Lifetime allowance

Maximum total amount that an individual can hold within all their pension funds

There’s also a maximum total amount that an individual can hold within all their pension funds without having to pay extra tax when you withdraw money from them. The lifetime allowance is a limit to the amount you can save in your Self-Invested Personal Pension or other pensions over your lifetime, but excludes your State Pension.

The allowance is currently £1 million – you will pay tax on any pension savings you make in excess of this. The excess is taxed at 25% (plus Income Tax) as income, or 55% as a lump sum.

Every time a payout from your pension schemes starts, its value is compared against your remaining lifetime allowance to see if there is additional tax to pay.

If the cumulative value of the payouts from your pension pots (including the value of the payouts from any defined benefit schemes) exceeds the lifetime allowance, there will be tax on the excess – called the ‘lifetime allowance charge’.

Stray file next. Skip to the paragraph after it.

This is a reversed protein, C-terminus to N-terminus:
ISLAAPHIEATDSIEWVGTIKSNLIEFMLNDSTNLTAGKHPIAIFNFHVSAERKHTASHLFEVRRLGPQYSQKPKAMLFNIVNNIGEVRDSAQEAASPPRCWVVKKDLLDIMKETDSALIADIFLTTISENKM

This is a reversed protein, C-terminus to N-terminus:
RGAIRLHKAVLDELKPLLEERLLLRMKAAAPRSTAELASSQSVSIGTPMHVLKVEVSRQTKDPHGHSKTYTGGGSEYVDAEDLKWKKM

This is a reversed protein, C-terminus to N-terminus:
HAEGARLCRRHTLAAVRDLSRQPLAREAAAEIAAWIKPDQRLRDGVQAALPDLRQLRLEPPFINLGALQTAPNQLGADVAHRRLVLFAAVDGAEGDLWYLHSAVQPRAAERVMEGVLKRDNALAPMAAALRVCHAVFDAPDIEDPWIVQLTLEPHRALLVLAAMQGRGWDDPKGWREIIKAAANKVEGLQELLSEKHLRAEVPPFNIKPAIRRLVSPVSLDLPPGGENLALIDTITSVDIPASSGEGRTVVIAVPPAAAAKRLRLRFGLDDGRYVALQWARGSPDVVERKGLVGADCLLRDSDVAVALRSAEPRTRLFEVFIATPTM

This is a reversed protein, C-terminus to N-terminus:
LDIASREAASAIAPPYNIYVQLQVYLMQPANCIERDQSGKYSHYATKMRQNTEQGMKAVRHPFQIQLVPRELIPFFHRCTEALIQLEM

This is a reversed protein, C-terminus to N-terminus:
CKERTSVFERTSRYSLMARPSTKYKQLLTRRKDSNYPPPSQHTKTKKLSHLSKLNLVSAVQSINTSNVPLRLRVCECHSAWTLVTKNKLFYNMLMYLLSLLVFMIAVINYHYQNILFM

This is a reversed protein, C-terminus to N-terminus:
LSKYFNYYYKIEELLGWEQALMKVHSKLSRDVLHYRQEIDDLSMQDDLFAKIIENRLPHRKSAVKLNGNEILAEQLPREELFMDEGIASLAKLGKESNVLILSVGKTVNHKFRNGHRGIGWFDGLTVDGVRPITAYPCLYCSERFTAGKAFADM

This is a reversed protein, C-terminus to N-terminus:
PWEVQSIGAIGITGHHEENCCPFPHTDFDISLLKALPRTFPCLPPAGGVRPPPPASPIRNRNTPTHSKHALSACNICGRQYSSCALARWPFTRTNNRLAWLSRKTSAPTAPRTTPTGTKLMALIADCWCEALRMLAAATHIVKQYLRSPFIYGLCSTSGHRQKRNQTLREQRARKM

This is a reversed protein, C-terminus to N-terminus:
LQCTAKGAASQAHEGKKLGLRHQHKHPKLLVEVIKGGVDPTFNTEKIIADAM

The way the charge applies depends on whether you receive the money from your pension as a lump sum or as part of regular retirement income. Any amount over your lifetime allowance that you take as a lump sum is taxed at 55%.

There were and are schemes that allow you to protect your lifetime allowance. If your total pension savings exceeded £1 million on 5 April 2016, there are still two schemes you can apply for – Individual Protection 2016 and Fixed Protection 2016.

From 6 April 2018, the Government intends to index the standard lifetime allowance annually in line with the Consumer Prices Index (CPI).